Title: Hitoribocchi no Marumaru Seikatsu / Hitoribocchi
Length: 12 x 24 minute episodes
Genre: Comedy, slice-of-life
Year of release: 2019
Hitoribocchi is one of those shows that gets friendship. Its skits don’t just go on as running gags, rather, they are the building blocks of the relationships at the heart of this show. In-jokes and other little tidbits bring the girls together, and cement them as very, very close characters.
Hitori Bocchi herself is a gem. Her shyness is over-exaggerated to the point that it’s not exactly relatable, but the way she navigates her issues is very relatable and universal! Whether she’s putting notices on doors saying class is ‘cancelled’ or endlessly researching online how to make friends, there’s definitely a lot to appreciate in her character’s problem-solving abilities (even if all of the barfing, fainting and crying at the nerves can seem a bit OTT and often only for laughs). Perhaps the major selling point to the protagonist is her voice actor’s performance; Chisaki Morishita put on quite the show over these last few weeks. Bocchi is extremely endearing as a character, and it makes so much sense why she’s so bizarrely enigmatic.
Particularly when she starts her quest with friendship with one of the most difficult characters, Nako, is when the show begins to become something really special. I won’t lie, Nako’s battle with her unapproachability made her easily the most sympathetic character in the series. It’s not so much that she doesn’t have friends, but that her new classmates steer clear of her and her standoffishness. Bocchi’s determination cracks this shell wide-open. As Bocchi spends more time with Nako, the pair bleed into one another, and share some very ordinary, but very special moments together. It’s a really beautiful friendship, and for me, why Hitoribocchi is one of the finest anime of the season.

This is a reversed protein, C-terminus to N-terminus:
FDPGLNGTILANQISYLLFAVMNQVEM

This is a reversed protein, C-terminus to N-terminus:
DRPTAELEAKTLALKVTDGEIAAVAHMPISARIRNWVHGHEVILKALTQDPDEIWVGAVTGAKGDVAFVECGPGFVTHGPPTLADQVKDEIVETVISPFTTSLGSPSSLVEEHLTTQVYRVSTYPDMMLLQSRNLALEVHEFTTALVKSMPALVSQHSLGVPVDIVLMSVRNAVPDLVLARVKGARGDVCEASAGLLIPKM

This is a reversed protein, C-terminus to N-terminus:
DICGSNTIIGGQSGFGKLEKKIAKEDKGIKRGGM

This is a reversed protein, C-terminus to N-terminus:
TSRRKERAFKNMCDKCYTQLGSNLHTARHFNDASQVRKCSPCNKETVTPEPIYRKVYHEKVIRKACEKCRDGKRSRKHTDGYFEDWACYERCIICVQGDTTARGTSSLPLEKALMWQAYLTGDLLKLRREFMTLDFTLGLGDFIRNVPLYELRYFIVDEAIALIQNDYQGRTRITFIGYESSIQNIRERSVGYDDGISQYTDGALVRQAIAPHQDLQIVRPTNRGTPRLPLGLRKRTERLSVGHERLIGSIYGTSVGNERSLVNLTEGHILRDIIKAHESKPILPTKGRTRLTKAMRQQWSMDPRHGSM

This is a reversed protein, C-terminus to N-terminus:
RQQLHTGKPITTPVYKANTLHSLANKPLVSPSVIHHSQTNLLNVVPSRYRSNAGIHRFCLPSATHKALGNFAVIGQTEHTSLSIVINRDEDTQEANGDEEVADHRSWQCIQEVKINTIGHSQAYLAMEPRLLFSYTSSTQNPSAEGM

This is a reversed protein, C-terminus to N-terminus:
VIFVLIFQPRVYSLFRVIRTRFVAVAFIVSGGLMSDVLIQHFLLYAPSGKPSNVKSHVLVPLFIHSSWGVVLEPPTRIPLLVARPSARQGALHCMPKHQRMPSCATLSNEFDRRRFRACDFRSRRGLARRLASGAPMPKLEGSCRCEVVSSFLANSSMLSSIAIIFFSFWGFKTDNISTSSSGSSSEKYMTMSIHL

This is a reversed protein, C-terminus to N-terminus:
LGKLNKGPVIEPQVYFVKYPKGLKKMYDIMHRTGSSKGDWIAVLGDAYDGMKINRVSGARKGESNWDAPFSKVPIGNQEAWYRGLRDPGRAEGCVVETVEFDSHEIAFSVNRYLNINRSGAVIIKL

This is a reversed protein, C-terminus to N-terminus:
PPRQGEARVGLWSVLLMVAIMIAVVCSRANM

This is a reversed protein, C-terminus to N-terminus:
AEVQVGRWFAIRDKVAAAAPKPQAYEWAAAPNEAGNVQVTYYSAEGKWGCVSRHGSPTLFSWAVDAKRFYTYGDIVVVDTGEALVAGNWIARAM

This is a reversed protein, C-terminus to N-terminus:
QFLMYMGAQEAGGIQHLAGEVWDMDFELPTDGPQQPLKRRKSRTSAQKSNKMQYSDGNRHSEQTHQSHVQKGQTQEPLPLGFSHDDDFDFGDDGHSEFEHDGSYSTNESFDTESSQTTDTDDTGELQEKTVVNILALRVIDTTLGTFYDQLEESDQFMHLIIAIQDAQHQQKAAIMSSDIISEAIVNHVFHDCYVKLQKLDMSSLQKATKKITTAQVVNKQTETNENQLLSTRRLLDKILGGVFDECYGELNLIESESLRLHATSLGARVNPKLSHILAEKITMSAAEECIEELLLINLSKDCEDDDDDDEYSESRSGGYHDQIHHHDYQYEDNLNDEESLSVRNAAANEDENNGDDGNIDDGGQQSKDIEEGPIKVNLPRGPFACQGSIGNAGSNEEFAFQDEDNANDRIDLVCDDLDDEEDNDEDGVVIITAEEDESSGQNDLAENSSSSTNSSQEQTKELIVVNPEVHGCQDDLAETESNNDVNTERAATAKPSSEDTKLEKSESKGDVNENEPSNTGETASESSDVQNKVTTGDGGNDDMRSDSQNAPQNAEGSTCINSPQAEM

Sadly, the other friendships aren’t so excellently put together – but that’s not to say they’re bad. Aru wants to be the perfect student, but her unfortunateness gets in the way. It’s extremely funny how she reacts with her running gags – the show even begins to use either simply the sound effect while the gag is off-screen, or cut off the stock footage halfway through – because the gag is so well crafted and ingrained! Her friendship with Bocchi isn’t quite as developed as Nako’s. For the laughs, I think Aru offers the most to Hitoribocchi as a series, and she even has some pretty moving moments, but for the personal core of the series, falters compared to Nako and Bocchi’s shared, tender moments.
And then you have Sotoko. Sotoko is easily the hardest character in the show to take seriously, and somewhat ruins the very realistic air the show was previously playing with. Put simply, her obsession that forms her character is just a bit much. It leads to some very funny sequences, granted, but she never manages to develop, either as a person or in her relationships, outside of this obsession. As the mid-series of Hitoribocchi approaches, it can feel like there are few developments in the air because it’s still her arc, and this makes it feel like a comfortable but inessential ride.
And the latter mid-series, despite offering up a small handful of well-handled dramatic twists, doesn’t really manage to shake-off that inessentialism. It’s still very good – these lovingly directed comic chops will always score a laugh – but the urgency with which the series marched into such heartstiring territory with felt lost. While Hitoribocchi attempts to enrich Bocchi’s personal relationships she’s made thus far, it struggles with the latter introduced characters not being given enough time. And it doesn’t help that, for all that padding, it produces such a weak final note.
But this is not the end of Bocchi’s quest. The sense that a major milestone has been achieved is there – even if the latter half of the series treads water on that very solid foundation. Hitoribocchi, then, is a series that flirts with greatness in the cute-girls-do-cute-things genre, but fails to do that consistently enough. Even when it’s not managing its early series standard, it’s still very good in the genre, but I’m struggling to call it one of the best of that genre.